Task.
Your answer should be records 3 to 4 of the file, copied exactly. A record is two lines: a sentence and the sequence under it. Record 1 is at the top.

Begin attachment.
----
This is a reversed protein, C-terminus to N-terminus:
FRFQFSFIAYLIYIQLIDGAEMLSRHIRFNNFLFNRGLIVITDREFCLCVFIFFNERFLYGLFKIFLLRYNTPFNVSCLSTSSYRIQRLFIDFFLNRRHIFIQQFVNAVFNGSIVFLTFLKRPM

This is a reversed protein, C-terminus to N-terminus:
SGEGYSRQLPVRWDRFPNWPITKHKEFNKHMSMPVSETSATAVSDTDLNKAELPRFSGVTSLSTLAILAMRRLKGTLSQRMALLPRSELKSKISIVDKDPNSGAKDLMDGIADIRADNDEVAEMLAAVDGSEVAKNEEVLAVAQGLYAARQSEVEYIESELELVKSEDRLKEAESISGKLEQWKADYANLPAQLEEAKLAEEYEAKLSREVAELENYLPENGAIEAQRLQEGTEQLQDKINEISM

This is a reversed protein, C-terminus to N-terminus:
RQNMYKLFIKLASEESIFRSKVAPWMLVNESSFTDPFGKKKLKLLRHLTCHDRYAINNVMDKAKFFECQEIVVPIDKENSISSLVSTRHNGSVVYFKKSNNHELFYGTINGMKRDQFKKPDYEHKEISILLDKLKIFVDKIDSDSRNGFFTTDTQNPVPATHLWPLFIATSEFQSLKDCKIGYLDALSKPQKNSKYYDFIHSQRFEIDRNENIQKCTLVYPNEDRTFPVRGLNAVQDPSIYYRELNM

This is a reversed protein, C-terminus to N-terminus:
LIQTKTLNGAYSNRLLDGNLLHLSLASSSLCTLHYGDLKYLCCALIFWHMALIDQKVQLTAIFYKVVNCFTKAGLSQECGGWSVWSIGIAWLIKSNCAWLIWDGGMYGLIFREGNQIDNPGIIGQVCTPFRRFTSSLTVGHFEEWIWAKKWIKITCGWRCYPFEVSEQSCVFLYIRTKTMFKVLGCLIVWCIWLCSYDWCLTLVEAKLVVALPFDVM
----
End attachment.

This is a reversed protein, C-terminus to N-terminus:
RQNMYKLFIKLASEESIFRSKVAPWMLVNESSFTDPFGKKKLKLLRHLTCHDRYAINNVMDKAKFFECQEIVVPIDKENSISSLVSTRHNGSVVYFKKSNNHELFYGTINGMKRDQFKKPDYEHKEISILLDKLKIFVDKIDSDSRNGFFTTDTQNPVPATHLWPLFIATSEFQSLKDCKIGYLDALSKPQKNSKYYDFIHSQRFEIDRNENIQKCTLVYPNEDRTFPVRGLNAVQDPSIYYRELNM

This is a reversed protein, C-terminus to N-terminus:
LIQTKTLNGAYSNRLLDGNLLHLSLASSSLCTLHYGDLKYLCCALIFWHMALIDQKVQLTAIFYKVVNCFTKAGLSQECGGWSVWSIGIAWLIKSNCAWLIWDGGMYGLIFREGNQIDNPGIIGQVCTPFRRFTSSLTVGHFEEWIWAKKWIKITCGWRCYPFEVSEQSCVFLYIRTKTMFKVLGCLIVWCIWLCSYDWCLTLVEAKLVVALPFDVM